Simple question really...
Why use a dry concrete mix around fence posts and then water in rather than
a normal (sloppy?) concrete mix that can be poked around the hardcore
supporting the (concrete) posts?
Does it actually matter? I've got a fence to put up this Easter and am just
not sure of the best way to go about it.
The dry mix and pour is lot more convenient. You don't have to mix it, which
requires tools and cleaning. I presume it won't be quite as strong, but I've
used it many times and not one post has come down since. Note that I usually
use them with "concrete-in" met posts, to keep the wood out of the ground
where it will rot and then be difficult to replace.
You need one bag per post.
Two summers ago I nearly killed myself digging lots of holes for fence posts
with one of those manual hole digging jobbies, then knocking up sloppy
concrete to fill the holes in again. I did consider using 2' post spikes but
the ground is hard and stony.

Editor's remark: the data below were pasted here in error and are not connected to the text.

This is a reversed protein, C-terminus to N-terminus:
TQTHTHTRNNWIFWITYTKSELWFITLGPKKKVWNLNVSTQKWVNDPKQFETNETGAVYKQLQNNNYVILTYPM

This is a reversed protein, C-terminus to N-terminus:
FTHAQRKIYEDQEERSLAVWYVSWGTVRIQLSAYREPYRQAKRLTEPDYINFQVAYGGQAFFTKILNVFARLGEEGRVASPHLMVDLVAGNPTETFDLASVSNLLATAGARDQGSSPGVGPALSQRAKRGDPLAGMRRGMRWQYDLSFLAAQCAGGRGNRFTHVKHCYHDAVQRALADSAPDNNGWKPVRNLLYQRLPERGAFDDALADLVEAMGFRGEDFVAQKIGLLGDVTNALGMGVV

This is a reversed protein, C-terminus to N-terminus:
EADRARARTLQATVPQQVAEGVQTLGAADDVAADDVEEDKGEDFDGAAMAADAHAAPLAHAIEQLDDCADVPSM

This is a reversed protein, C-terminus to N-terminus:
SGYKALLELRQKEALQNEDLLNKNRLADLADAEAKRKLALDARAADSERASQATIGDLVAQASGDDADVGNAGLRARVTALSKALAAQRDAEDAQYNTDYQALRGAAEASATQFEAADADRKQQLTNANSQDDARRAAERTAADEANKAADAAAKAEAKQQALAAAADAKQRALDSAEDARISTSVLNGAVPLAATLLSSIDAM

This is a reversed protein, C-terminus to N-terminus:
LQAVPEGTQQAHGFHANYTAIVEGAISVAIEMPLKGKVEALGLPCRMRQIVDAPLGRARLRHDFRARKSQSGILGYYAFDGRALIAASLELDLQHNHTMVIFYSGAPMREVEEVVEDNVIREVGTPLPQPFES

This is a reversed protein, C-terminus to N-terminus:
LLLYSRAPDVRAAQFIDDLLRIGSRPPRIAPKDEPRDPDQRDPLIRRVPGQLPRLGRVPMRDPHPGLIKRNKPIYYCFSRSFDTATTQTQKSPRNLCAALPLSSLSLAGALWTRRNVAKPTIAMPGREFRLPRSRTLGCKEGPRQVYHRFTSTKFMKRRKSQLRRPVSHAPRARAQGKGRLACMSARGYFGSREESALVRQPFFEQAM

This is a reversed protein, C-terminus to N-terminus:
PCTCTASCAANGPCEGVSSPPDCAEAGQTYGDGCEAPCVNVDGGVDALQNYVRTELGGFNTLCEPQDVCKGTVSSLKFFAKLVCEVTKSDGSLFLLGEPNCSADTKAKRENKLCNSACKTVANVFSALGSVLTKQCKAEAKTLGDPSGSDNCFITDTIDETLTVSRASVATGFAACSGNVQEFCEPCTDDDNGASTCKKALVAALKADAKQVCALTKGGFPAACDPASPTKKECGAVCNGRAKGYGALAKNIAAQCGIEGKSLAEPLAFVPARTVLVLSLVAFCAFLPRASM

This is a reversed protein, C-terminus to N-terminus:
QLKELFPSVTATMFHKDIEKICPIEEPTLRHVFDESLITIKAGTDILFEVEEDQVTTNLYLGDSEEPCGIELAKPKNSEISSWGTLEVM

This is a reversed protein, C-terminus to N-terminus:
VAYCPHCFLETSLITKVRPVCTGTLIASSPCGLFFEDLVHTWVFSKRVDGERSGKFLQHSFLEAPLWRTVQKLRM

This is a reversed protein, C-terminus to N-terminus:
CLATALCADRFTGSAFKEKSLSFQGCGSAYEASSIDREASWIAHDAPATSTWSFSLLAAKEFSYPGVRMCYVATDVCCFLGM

This winter two of the posts snapped at the bottom so as a "temporary" (yeah
right) measure I bought two post spikes from Wickes. The weekend just gone I
hammered them in and they were a piece of weewee! Went straight in, no
problems at all, and they're just as sturdy as concrete.
Never again will I dig a fence post hole.
I did consider that but I didn't need to dig too many holes; about a dozen.
What I didn't realise was that the manual version needs a *lot* of downwards
force as well as the expected round-and-round. Never again.
The idea of using dry mix concrete for fence posts is that it can be
consolidated to support the post with out any other mean of support. If
sloppy mix is used the post will fall or lean over and will need ridged
additional support. You can actually fix the panels to the post when using
dry mix. Dry mix is actually not 100% dry but on the damp side.
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